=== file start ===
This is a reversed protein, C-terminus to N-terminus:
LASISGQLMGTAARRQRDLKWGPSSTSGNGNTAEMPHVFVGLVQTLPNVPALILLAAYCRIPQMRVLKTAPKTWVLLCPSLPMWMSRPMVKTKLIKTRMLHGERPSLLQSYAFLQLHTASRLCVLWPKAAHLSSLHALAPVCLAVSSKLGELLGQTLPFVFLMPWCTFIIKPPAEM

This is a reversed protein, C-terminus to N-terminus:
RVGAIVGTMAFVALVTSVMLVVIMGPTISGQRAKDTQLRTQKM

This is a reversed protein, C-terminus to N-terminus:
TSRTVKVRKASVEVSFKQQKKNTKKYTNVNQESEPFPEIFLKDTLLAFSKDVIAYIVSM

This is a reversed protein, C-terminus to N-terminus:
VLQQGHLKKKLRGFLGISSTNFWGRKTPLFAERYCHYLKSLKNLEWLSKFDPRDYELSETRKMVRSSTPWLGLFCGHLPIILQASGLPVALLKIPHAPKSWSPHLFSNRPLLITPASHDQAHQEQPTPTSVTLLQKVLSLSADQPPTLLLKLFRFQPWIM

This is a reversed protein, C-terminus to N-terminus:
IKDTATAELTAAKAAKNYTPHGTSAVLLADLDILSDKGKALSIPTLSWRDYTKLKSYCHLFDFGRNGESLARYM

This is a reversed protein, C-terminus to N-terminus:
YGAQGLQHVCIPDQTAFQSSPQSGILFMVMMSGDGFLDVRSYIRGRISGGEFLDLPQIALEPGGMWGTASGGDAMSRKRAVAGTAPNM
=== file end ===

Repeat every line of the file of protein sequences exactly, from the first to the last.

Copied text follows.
This is a reversed protein, C-terminus to N-terminus:
LASISGQLMGTAARRQRDLKWGPSSTSGNGNTAEMPHVFVGLVQTLPNVPALILLAAYCRIPQMRVLKTAPKTWVLLCPSLPMWMSRPMVKTKLIKTRMLHGERPSLLQSYAFLQLHTASRLCVLWPKAAHLSSLHALAPVCLAVSSKLGELLGQTLPFVFLMPWCTFIIKPPAEM

This is a reversed protein, C-terminus to N-terminus:
RVGAIVGTMAFVALVTSVMLVVIMGPTISGQRAKDTQLRTQKM

This is a reversed protein, C-terminus to N-terminus:
TSRTVKVRKASVEVSFKQQKKNTKKYTNVNQESEPFPEIFLKDTLLAFSKDVIAYIVSM

This is a reversed protein, C-terminus to N-terminus:
VLQQGHLKKKLRGFLGISSTNFWGRKTPLFAERYCHYLKSLKNLEWLSKFDPRDYELSETRKMVRSSTPWLGLFCGHLPIILQASGLPVALLKIPHAPKSWSPHLFSNRPLLITPASHDQAHQEQPTPTSVTLLQKVLSLSADQPPTLLLKLFRFQPWIM

This is a reversed protein, C-terminus to N-terminus:
IKDTATAELTAAKAAKNYTPHGTSAVLLADLDILSDKGKALSIPTLSWRDYTKLKSYCHLFDFGRNGESLARYM

This is a reversed protein, C-terminus to N-terminus:
YGAQGLQHVCIPDQTAFQSSPQSGILFMVMMSGDGFLDVRSYIRGRISGGEFLDLPQIALEPGGMWGTASGGDAMSRKRAVAGTAPNM